SUN CITY CENTER, Fla. – Stumping on behalf of Mitt Romney for the first time in Florida today, former presidential candidate and Arizona Sen. John McCain pressed Florida voters to consider a candidate’s record, not just debate performances, when choosing whom they will vote for in the Florida primary next week.
It was a pointed reference to Newt Gingrich, who has benefited from strong debate performances in recent weeks.
“I think debate performances are important,” McCain told a crowd of more than 150 people at a town hall-style meeting at the Chamber of Commerce here. “I think that they’re helpful in talking to the American people, but I’m not sure that debates should be the only criteria.
“I think we should look at people’s records. I think we should look at what they offer the American people. I think debates are helpful, don’t get me wrong, but I also think that we should look at their records.”
McCain characterized the debates as having taken on a tone that is “not healthy” and suggested they have “deteriorated into name calling.”
The Republican senator continued to criticize Gingrich’s penchant for earmarks while he served as speaker of the House.
“Under Speaker Gingrich, when I was in the House and the Senate, earmarks exploded,” McCain said. “It led to scandal. It led to [convicted lobbyist Jack] Abramoff and it does because it’s corruption.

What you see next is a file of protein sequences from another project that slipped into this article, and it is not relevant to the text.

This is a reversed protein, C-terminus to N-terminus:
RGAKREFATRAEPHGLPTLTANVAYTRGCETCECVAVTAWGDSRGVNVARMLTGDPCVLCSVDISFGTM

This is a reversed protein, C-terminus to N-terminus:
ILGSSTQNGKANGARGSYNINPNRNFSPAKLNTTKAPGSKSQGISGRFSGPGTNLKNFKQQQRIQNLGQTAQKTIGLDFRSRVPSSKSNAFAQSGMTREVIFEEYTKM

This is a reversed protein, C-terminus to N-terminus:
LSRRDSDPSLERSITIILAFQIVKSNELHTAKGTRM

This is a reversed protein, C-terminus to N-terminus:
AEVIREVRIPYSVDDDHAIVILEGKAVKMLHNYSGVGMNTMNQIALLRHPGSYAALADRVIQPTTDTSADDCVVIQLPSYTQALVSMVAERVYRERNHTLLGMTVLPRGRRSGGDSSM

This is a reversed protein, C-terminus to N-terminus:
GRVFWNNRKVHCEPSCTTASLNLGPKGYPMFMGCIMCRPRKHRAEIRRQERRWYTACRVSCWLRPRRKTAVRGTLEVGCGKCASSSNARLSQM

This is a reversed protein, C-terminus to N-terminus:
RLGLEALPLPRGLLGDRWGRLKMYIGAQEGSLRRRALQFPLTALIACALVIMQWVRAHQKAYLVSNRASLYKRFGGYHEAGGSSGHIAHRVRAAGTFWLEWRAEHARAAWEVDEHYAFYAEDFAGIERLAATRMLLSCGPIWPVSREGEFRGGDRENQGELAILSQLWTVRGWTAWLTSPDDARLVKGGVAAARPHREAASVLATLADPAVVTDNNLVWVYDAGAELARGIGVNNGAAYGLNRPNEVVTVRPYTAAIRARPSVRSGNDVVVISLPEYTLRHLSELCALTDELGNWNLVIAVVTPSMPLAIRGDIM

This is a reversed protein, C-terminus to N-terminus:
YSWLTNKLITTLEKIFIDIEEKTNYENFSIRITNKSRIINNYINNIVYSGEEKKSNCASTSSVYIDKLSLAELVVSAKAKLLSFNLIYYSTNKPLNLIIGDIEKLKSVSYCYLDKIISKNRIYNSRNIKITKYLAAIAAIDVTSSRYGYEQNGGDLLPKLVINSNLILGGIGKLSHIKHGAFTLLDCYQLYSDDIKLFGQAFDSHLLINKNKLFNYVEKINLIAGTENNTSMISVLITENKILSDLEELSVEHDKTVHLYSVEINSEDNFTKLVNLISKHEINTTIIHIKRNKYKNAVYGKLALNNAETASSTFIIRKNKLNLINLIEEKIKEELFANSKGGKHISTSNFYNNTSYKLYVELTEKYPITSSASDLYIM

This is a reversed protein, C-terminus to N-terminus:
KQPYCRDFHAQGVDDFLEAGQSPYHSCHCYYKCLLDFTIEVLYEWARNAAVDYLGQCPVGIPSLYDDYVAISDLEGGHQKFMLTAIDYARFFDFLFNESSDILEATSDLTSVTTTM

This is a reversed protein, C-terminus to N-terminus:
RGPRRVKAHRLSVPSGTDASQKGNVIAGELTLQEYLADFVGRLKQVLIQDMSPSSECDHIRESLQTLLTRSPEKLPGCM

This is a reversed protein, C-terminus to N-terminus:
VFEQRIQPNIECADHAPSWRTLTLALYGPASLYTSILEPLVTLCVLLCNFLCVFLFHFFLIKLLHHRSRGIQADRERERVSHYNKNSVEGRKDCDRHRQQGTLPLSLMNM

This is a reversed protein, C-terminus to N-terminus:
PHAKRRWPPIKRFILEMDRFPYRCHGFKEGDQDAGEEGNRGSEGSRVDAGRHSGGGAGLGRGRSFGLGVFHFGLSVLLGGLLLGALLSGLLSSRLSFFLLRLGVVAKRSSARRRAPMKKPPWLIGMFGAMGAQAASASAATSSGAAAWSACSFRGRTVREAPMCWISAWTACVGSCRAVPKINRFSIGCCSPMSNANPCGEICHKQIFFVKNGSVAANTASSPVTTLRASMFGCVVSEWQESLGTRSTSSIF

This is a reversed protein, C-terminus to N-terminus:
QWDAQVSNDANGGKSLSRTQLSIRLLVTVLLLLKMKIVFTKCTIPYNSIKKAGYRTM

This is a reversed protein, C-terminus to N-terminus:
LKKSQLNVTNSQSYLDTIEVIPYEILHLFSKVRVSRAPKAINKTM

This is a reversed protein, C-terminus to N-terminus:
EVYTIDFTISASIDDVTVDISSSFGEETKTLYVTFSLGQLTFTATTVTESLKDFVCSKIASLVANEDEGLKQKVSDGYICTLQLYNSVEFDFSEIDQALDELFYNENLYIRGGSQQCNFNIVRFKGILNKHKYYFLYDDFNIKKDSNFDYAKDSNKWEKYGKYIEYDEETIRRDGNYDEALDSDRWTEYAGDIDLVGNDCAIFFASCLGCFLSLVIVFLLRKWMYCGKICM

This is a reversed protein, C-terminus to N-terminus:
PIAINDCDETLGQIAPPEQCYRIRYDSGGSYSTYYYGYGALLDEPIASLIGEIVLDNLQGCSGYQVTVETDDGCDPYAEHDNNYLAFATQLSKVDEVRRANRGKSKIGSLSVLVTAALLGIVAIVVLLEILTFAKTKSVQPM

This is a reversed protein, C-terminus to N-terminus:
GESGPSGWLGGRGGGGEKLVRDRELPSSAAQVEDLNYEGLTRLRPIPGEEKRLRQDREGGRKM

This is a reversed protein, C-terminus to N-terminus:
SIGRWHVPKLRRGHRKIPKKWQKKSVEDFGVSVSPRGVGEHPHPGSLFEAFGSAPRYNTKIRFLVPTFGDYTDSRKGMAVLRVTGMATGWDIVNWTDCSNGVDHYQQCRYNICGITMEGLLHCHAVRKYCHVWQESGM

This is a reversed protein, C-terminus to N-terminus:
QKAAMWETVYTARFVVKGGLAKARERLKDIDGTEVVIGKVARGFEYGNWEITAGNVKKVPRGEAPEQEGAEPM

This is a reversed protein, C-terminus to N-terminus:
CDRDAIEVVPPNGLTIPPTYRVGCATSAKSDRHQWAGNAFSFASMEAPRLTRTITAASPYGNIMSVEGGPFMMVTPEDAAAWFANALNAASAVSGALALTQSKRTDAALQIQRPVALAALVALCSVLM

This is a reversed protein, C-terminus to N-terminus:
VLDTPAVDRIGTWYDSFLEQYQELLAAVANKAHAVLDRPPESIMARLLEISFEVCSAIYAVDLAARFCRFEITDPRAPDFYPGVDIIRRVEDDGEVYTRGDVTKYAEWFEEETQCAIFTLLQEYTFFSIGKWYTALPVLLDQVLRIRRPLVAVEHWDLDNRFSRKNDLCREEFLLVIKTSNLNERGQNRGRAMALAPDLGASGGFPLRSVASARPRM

“I took the floor in 1998 … and criticized and railed against this bill that they had passed, this appropriations bill out of the House of Representatives, and the speaker’s response at that time was that we were perfectionists. Well, I believe in being a perfectionist where corruption is concerned.”
McCain, who endorsed Romney in early January, squeezed out a win over Romney in the Florida primary in 2008 with 36 percent of the vote, compared with 31 percent received by the former Massachusetts governor and eventually became the Republican nominee.
“I think you know we had a very spirited primary in 2008 and it should’ve been. Primaries are spirited and they’re not bean bag,” McCain said. “But I can tell you that Mitt Romney and I share the same values, the same principles, the same emphasis on our national security and fiscal discipline, and we may have had a difference or two and we may still have a difference or two but the fact is also I’d like to point out that after I was able to secure the nomination, no one worked harder on my behalf than Mitt Romney.”
During a question-and-answer session, a younger voter voiced his desire to opt out of Social Security and asked whether the federal government would give him that option in the future.
“No, because it’s a scheme, obviously, that you are not paying for your present retirement. You are paying for present retirees,” McCain said as a few women in the crowd simultaneously called it a “Ponzi scheme.” “But what I think we should do is allow you to put some of that Social Security that you’re paying into a lockbox, as we call it, so it will be there as you retire.”
McCain joked comfortably with the crowd throughout his speech. As he defended Romney’s tenure as governor of Massachusetts, McCain accidentally knocked one of the microphones off the podium.
“Too bad for Channel 9. That’s it,” McCain said as the crowd, many of whom were holding signs that read “Don’t Trust the Liberal Media,” laughed and applauded. “Channel 9′s a bunch of liberals anyways.”
Drumming up support for Romney, McCain urged the audience to hit the voting booths Tuesday, even joking with a man in the front row wearing an “I voted” button that he should give up his chair for an undecided voter.
“I noticed that somebody already has a button on that says, ‘I voted.’ Would you mind if someone who hasn’t voted takes your seat?” McCain joked.